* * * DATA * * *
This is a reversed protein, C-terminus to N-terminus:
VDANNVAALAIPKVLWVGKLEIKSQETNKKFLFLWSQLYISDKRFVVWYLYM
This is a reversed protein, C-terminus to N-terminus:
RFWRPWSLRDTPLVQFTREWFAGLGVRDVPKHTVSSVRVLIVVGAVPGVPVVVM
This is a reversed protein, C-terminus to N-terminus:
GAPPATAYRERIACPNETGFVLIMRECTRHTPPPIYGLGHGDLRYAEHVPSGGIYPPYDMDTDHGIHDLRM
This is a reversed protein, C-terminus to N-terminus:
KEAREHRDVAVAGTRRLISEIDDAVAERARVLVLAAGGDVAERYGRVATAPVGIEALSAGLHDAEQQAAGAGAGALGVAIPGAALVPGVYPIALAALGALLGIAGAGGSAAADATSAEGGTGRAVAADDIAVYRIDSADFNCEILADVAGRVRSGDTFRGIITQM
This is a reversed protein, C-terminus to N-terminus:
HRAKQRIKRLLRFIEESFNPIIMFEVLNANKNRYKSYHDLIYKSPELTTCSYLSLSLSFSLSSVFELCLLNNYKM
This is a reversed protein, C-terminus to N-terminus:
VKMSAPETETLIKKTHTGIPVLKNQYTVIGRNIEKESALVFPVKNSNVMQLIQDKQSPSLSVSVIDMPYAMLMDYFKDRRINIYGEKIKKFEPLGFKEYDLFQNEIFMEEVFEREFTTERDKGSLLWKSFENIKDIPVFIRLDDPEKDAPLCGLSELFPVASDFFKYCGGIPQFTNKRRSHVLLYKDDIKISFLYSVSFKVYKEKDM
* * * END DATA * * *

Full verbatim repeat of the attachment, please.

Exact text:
This is a reversed protein, C-terminus to N-terminus:
VDANNVAALAIPKVLWVGKLEIKSQETNKKFLFLWSQLYISDKRFVVWYLYM
This is a reversed protein, C-terminus to N-terminus:
RFWRPWSLRDTPLVQFTREWFAGLGVRDVPKHTVSSVRVLIVVGAVPGVPVVVM
This is a reversed protein, C-terminus to N-terminus:
GAPPATAYRERIACPNETGFVLIMRECTRHTPPPIYGLGHGDLRYAEHVPSGGIYPPYDMDTDHGIHDLRM
This is a reversed protein, C-terminus to N-terminus:
KEAREHRDVAVAGTRRLISEIDDAVAERARVLVLAAGGDVAERYGRVATAPVGIEALSAGLHDAEQQAAGAGAGALGVAIPGAALVPGVYPIALAALGALLGIAGAGGSAAADATSAEGGTGRAVAADDIAVYRIDSADFNCEILADVAGRVRSGDTFRGIITQM
This is a reversed protein, C-terminus to N-terminus:
HRAKQRIKRLLRFIEESFNPIIMFEVLNANKNRYKSYHDLIYKSPELTTCSYLSLSLSFSLSSVFELCLLNNYKM
This is a reversed protein, C-terminus to N-terminus:
VKMSAPETETLIKKTHTGIPVLKNQYTVIGRNIEKESALVFPVKNSNVMQLIQDKQSPSLSVSVIDMPYAMLMDYFKDRRINIYGEKIKKFEPLGFKEYDLFQNEIFMEEVFEREFTTERDKGSLLWKSFENIKDIPVFIRLDDPEKDAPLCGLSELFPVASDFFKYCGGIPQFTNKRRSHVLLYKDDIKISFLYSVSFKVYKEKDM